2.50
Hdl Handle:
http://hdl.handle.net/10755/308295
Category:
Abstract
Type:
Presentation
Title:
Making Clickers Click in the Classroom
Author(s):
Taylor, Myria
Lead Author STTI Affiliation:
N/A
Author Details:
Myria Taylor, MSN, RN, RAC-CT, mdt@scrtc.com
Abstract:

Poster presented on: Sunday, November 17, 2013, Saturday, November 16, 2013

Making Clickers Click in the Classroom

Nurse educators at a public community college in Kentucky were concerned about their current teaching-learning environment, which they characterized as a passive, lecture-bound classroom. Additionally, educators and students alike were unable to assess learning on a formative basis, leading to educators questioning their effectiveness and students questioning their comprehension. The purpose of this project was to evaluate audience response system (“clicker”) technology as a possible solution to educator concerns. The integration of clicker technology was proposed as an innovative teaching strategy to actively engage students, stimulate learning, provide student feedback, and offer immediate formative assessment of learning. A systematic literature review revealed evidence to support integrating clicker technology as an active learning tool. Turning Point clickers were introduced in a third semester general RN course during two lectures. Subsequently, both students and faculty members completed evaluative questionnaires designed to assess satisfaction by all participants. Qualitative and quantitative data were gathered from a convenience sample of students and educators. Results revealed that students overwhelmingly enjoyed actively participating in the learning process, appreciated the anonymity of answering questions, and found the immediate feedback of whether their answers were correct helpful. For educators, the ability to adjust teaching strategies during class based on immediate feedback helped to increase faculty’s feelings of effectiveness in their educator role. Integration of clicker technology transformed nursing classrooms from a passive to an active learning environment.  However, further research should be performed to compare student learning outcomes, such as teacher-prepared or standardized examination scores, in interactive clicker classrooms versus traditional lecture classrooms.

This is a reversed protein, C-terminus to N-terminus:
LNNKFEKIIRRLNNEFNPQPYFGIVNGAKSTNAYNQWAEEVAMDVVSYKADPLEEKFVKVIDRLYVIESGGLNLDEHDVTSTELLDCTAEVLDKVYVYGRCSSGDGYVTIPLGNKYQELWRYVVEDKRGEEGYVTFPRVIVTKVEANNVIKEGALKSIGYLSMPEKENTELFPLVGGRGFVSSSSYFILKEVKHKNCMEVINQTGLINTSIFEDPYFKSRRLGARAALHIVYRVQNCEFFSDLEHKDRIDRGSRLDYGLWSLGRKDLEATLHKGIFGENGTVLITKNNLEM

Keywords:
Immediate formative assessment; Innovative teaching strategy; Active learning tool
Repository Posting Date:
19-Dec-2013
Date of Publication:
19-Dec-2013
Conference Date:
2013
Conference Name:
42nd Biennial Convention
Conference Host:
Sigma Theta Tau International, the Honor Society of Nursing
Conference Location:
Indianapolis, Indiana, USA
Description:
42nd Biennial Convention 2013 Theme: Give Back to Move Forward. Held at the JW Marriott
Note:
This is an abstract-only submission. If the author has submitted a full-text item based on this abstract, you may find it by browsing the Virginia Henderson Global Nursing e-Repository by author. If author contact information is available in this abstract, please feel free to contact him or her with your queries regarding this submission.

Full metadata record

DC FieldValue Language
dc.language.isoen_USen_GB
dc.type.categoryAbstracten_GB
dc.typePresentationen_GB
dc.titleMaking Clickers Click in the Classroomen_GB